Like most Indiana residents, you probably carry out many duties or engage in various activities on a regular basis that have to do with finances. Whether it's simply managing your own household budget, filing taxes or balancing a checking or savings account, handling money or juggling financial numbers is a typical part of life for most adults. If you happen to own a business, then you likely have firsthand experience in resolving financial problems and overcoming financial challenges of all kinds.
Sometimes, clerical errors, oversights or other mishaps can create complicated financial situations that take a lot of time and effort to rectify. If such circumstances lead to facing some type of fraud charges, your entire livelihood, reputation and freedom may be at stake. Just because prosecutors charge you with a fraud crime does not necessarily mean the court will convict you of the same. There are often many defense options available to fight such charges in court.
You have to understand it before you can fight it
The term, "fraud" is very broad in that there are many categories or legal definitions that describe various types of crime, all of which fall under the same fraud title. The following information helps differentiate among the types of fraud, which is important to understand if you hope to be able to combat prosecution tactics to avoid conviction:
- Tax evasion is one of the most common types of fraud. If the government thinks you have submitted false information or done something to avoid your tax obligations, you may wind up facing tax fraud charges in court. Evasion refers to the specific act of avoidance, whereas other types of tax fraud involve falsifying information on your tax forms in order to get more money back than the amount to which you are legally entitled.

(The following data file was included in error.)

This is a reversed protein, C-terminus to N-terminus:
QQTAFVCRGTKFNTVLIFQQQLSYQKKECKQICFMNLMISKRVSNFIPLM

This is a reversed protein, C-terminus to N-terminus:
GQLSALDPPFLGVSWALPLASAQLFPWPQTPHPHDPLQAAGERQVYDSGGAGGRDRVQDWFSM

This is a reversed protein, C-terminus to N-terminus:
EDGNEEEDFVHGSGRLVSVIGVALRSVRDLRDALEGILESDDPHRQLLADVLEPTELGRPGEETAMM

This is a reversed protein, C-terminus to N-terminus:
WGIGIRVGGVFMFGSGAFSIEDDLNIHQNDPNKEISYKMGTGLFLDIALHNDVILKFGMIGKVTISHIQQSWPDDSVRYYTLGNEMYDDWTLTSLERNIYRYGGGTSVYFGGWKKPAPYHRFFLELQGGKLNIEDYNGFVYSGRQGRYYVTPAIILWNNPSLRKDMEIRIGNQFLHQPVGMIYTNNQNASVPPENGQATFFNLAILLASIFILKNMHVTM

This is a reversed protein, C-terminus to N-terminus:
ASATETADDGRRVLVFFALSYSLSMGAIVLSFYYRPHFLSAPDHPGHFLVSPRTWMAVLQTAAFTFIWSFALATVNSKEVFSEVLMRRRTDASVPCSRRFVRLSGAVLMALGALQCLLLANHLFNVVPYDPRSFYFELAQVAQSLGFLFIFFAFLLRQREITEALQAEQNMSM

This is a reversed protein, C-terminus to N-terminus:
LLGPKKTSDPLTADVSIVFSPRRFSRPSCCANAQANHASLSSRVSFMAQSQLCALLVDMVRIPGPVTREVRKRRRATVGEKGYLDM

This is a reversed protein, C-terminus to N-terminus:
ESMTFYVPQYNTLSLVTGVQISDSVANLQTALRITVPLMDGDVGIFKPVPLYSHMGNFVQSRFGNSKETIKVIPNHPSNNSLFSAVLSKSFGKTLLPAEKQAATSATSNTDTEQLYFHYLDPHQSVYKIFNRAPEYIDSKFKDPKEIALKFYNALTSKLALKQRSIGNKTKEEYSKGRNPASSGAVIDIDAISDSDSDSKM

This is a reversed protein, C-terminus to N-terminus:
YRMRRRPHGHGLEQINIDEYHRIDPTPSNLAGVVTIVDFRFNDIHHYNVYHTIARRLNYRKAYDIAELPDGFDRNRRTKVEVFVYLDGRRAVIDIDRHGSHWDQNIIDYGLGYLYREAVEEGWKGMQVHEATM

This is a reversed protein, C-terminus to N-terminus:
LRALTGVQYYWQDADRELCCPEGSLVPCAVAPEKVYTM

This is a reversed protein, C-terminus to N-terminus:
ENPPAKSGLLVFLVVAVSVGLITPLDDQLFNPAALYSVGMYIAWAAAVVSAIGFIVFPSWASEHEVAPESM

- Embezzlement crimes are also types of fraud. Such crimes occur when employees wrongfully transfer money from a company's coffers into a personal account. Any type of misappropriation of funds in a professional relationship, such as employee/employer or financial adviser/client, falls under this category.
- Laundering is a fraud term that may make you think of washing clothes. It's called that because it occurs when dirty money -- money obtained by illegal means -- is 'washed' clean by filtering through bank accounts and into legitimate streams of money by using it to make legitimate purchases, thus hiding it in assets obtained through those purchases.
If you learn that you are the subject of an official criminal investigation regarding possible fraud or other white collar crimes, you do not have to answer any questions without appropriate legal representation.
Just remember that the burden of proof lies with the prosecution, and the law gives you the right to endeavor to present as strong a defense as possible to try to avoid conviction.